» GUIDE: Solar panel installation guide

Solar costs: Kentucky vs. nearby states

Average cost per wattTypical system sizeAverage upfront cost*Payback period**25-year savings**
Kentucky $2.34 11 kW $18,018 12 years $20,247
Tennessee $2.49 12 kW $20,916 13 years $19,688
Ohio $2.56 9.5 kW $16,128 12 years $19,272
Virginia $2.75 11 kW $21,175 12 years $21,692
West Virginia $2.64 11 kW $20,328 13 years $19,893
Indiana $2.68 9.5 kW $17,822 12 years $21,994
North Carolina $2.54 6 kW 13,815 13 years $20,035
*Before ITC federal tax credit; **When you pay cash

Cost factors of going solar in Kentucky

How much you pay for your solar panels depends on the size of your system, the quality of your equipment and the condition of your roof. There's also a permit fee for compliance; design for optimal sunlight exposure; labor for safe installation; and maintenance to ensure peak performance.

  • System size: The total capacity (measured in kilowatts) of the solar panels you install is a primary cost factor. Larger systems with more panels are more expensive.
  • Equipment costs: Quality and efficiency of the solar panels and inverters vary. High-efficiency solar panels or premium brands usually cost more. Adding a battery system for energy storage increases your total cost.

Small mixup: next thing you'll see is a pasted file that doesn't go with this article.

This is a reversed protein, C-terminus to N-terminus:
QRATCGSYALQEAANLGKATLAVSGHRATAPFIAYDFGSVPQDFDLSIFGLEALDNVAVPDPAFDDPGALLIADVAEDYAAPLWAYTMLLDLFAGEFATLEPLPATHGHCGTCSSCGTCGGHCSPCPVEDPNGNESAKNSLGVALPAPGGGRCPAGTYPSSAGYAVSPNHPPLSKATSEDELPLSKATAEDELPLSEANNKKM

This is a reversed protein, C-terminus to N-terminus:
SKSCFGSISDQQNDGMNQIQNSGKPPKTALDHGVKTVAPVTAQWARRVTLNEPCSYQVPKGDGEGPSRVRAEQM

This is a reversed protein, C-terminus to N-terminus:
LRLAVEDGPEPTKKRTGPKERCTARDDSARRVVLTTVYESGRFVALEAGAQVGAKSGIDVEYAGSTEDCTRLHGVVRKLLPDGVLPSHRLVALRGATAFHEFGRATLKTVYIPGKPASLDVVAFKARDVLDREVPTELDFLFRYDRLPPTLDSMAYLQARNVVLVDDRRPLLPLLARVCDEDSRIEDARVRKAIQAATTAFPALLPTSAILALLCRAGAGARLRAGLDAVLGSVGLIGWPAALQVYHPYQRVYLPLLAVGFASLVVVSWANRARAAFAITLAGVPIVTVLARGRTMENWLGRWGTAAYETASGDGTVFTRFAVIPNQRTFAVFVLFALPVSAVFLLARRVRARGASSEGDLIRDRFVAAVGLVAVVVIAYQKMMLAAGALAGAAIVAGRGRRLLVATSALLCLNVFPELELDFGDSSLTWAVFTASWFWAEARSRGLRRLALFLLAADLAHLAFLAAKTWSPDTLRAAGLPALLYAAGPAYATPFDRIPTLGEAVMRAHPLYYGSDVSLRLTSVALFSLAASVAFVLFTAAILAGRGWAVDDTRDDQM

• Labor costs: This includes costs associated with the professional installation of the system, which might involve site assessment, system design and actual installation. Labor rates vary based on your location within Kentucky and the installer’s experience.

» COMPARE: Most efficient solar panels

Condition of your roof

The installation might be more expensive if your roof is steep, has an irregular shape or requires significant modifications. Similarly, ground-mounted systems also vary in price depending on the complexity.

Solar panels typically last 25 years.

If you live in an older house, make sure that your roof is stable enough to support solar panels. Quality solar panels should last 25 to 30 years, so you want your roof to last at least as long. We hear a lot of complaints from solar customers who have to pay to remove panels, fix their roofs and then reinstall the panels. It’s a frustrating and expensive process — avoid it if you can.

» BE SURE: Should you replace your roof before going solar?

Permits and fees

Depending on your local municipality, there may be fees associated with permitting and inspections. In Kentucky, some utilities may charge a fee to connect your solar system to the grid. If you finance your solar system, interest and financing fees can add to the total cost over time.

Other cost factors

Solar panels require minimal maintenance, but potential repair or replacement of components, periodic cleaning and system monitoring do add to the lifetime cost.

» MORE: Why are solar panels so expensive?

Solar incentives in Kentucky

The federal solar investment tax credit (ITC) is the biggest factor in reducing the cost of going solar in Kentucky. If you install a residential solar panel system by the end of 2032, you can deduct 30% of the system’s total cost — including equipment, labor and permits — from your federal taxes.